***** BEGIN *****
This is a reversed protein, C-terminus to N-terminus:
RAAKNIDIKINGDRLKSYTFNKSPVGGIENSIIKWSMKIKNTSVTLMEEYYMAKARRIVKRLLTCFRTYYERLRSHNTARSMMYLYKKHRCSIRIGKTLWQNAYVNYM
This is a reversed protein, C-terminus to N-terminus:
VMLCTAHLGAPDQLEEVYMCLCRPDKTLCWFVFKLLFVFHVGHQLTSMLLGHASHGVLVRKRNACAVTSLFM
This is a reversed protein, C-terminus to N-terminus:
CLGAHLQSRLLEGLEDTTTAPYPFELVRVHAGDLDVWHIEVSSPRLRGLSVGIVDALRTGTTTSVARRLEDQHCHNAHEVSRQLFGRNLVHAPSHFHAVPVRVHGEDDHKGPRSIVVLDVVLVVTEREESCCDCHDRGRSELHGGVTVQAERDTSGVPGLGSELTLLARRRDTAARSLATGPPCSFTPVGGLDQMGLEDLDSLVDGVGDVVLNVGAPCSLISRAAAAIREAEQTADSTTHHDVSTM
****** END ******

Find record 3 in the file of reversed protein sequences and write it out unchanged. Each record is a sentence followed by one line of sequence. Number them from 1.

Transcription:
This is a reversed protein, C-terminus to N-terminus:
CLGAHLQSRLLEGLEDTTTAPYPFELVRVHAGDLDVWHIEVSSPRLRGLSVGIVDALRTGTTTSVARRLEDQHCHNAHEVSRQLFGRNLVHAPSHFHAVPVRVHGEDDHKGPRSIVVLDVVLVVTEREESCCDCHDRGRSELHGGVTVQAERDTSGVPGLGSELTLLARRRDTAARSLATGPPCSFTPVGGLDQMGLEDLDSLVDGVGDVVLNVGAPCSLISRAAAAIREAEQTADSTTHHDVSTM